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Government to set up archive of records related to institutional trauma in 20th century

The government released a statement about the Mother and Baby Homes this evening.

The Cabinet said decisions would also be taken on the Tuam mother and baby home site.
The Cabinet said decisions would also be taken on the Tuam mother and baby home site.
Image: Laura Hutton/Photocall Ireland

Updated Oct 28th 2020, 8:11 PM

THE GOVERNMENT HAS said it will set up a national archive of records related to institutional trauma during the 20th century, in a statement released this evening regarding Mother and Baby Homes. 

In the statement, the government said it met today and had a “detailed reflection” on issues of public concern raised in the past few days. 

“The Government acknowledges and regrets the genuine hurt felt by many people across Irish society,” the statement said. 

“It is determined to take the necessary actions to ensure that these concerns are dealt with in a manner that is timely, appropriate and that is focused on the needs of victims and survivors.”

The government said it agreed a number of next steps, including working to set up a national archive of records related to institutional trauma during the 20th century. 

This will include archiving records and witness testimony from victims and survivors. 

The government said it will be set up “at a suitable site” and designed in cooperation with professional archivists, historians and survivors. 

The Minister for Children Roderic O’Gorman is due to receive the report of the Commission into Mother and Baby Homes this Friday with the government saying that it will be published “as soon as possible” thereafter.

The much-awaited report is understood to be some 4,000 pages long but will not be published when received by Children’s Minister Roderic O’Gorman this week.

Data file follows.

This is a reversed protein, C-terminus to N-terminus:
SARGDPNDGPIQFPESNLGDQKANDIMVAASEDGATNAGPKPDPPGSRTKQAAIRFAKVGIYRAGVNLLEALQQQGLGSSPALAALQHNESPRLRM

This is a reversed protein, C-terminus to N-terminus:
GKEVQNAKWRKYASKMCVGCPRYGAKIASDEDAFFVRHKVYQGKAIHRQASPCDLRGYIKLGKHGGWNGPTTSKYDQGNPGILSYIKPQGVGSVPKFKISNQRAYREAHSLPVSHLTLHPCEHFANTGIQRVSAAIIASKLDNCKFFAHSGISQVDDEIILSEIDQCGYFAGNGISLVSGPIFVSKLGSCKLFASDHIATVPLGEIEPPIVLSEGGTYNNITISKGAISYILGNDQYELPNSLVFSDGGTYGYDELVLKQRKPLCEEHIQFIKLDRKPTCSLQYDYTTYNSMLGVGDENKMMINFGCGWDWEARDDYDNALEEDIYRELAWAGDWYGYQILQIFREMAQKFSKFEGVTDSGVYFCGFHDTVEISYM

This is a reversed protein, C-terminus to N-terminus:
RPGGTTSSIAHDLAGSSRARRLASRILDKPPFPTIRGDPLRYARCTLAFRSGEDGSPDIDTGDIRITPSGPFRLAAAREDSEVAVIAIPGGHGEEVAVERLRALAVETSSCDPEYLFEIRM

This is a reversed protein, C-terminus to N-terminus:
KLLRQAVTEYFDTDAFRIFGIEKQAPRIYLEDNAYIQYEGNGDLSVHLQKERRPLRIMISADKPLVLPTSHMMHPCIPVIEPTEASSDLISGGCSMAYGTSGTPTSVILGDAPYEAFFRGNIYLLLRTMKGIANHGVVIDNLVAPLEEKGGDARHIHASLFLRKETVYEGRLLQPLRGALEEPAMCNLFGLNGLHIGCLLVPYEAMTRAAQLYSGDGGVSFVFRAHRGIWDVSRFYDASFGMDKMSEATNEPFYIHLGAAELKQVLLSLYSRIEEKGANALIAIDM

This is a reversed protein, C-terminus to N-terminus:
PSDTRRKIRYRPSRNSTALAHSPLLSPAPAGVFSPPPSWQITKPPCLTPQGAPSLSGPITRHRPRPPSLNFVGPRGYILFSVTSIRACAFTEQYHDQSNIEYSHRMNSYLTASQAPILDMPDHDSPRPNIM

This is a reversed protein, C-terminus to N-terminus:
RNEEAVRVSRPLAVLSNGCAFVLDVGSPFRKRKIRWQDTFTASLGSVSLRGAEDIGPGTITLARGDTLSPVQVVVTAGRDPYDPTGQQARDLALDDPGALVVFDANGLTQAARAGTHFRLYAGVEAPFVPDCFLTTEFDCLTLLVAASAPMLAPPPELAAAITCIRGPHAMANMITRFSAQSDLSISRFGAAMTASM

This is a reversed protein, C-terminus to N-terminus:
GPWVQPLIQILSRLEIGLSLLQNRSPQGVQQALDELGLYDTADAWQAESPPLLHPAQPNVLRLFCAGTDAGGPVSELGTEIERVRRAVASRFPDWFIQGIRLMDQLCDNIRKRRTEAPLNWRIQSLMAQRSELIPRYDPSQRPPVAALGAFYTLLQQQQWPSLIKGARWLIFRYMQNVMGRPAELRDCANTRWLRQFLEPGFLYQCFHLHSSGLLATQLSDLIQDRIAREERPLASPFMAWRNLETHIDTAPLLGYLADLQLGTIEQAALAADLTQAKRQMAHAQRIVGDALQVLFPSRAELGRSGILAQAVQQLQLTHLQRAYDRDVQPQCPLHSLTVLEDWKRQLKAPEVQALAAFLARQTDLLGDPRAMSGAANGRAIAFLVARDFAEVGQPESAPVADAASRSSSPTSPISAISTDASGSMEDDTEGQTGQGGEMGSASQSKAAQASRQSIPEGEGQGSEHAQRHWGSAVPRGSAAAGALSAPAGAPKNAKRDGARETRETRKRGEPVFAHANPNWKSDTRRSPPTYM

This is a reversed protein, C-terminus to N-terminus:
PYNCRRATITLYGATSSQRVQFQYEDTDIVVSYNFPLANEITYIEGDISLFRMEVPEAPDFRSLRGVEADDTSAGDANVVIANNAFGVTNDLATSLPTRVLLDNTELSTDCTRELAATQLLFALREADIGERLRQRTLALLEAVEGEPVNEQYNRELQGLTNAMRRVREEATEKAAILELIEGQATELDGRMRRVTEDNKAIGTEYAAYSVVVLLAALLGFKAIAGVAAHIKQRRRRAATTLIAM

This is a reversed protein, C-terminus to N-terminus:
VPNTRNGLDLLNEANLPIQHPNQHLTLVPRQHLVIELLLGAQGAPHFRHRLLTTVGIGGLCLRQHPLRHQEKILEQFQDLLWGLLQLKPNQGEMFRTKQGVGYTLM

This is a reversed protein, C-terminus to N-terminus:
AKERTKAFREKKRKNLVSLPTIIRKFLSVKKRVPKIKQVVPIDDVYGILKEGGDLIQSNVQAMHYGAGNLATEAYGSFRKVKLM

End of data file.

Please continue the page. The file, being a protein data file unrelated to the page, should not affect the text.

No timeline has been placed on when the report can be published, however, with the department noting that “a number of procedural matters” are required to be fulfilled before this can take place.  

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The Department of Children along with Túsla will continue engaging with the Office of the Data Protection Commissioner to ensure peoples’ right to access their own personal information will be respected, the government said. 

It added that the HSE will expedite providing health and wellbeing support to survivors. 

The government also plans to proceed with legislation to provide for “sensitive and appropriate actions” at the site of the former Mother and Baby Home in Tuam, Co Galway where the bodies of 796 babies and young children were discovered in a sewage container in 2017. 

The final report from the Commission will be referred to the Attorney General for legal advice as to whether it may prejudice any criminal proceedings. 

“The 2004 Act requires the minister to consider whether the publication of the report might publish any criminal proceedings that are pending or in progress, if so the minister is obliged to apply to the court for directions concerning the publication of the report,” the department says.

The minster is aware from representations he has received that a number of parties have made complaints of a potentially criminal nature to garda authorities. Consideration of these matters will necessitate engagement with the Attorney General, Garda Commissioner and the Director of Public Prosecutions.

The government also said it will develop a “comprehensive State response” to the findings and recommendations of the report for urgent consideration. 

Coalition TDs have said that the government was taken aback by the backlash to last week’s Mother and Baby Homes Bill. Minister Michael McGrath said earlier today that it was never the intention for the bill to cause “such anxiety and anger”. 

 Today’s discussions at Cabinet were described as “very detailed discussions” but that decisions on the issue were taken collectively not by O’Gorman. 

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Speaking on RTÉ’s Drivetime this evening, O’Gorman’s party leader Eamon Ryan said that that his minister dealt with the issue appropriately. 

“I think Roderic has said himself that he wished that maybe there’d been further consultation, or more consultation done. Our sole focused on this is actually addressing the fears and concerns and legitimate worries that those survivors have, and our single focus is on how can we actually help them,” he said. 

With reporting by Orla Dwyer 

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Rónán Duffy

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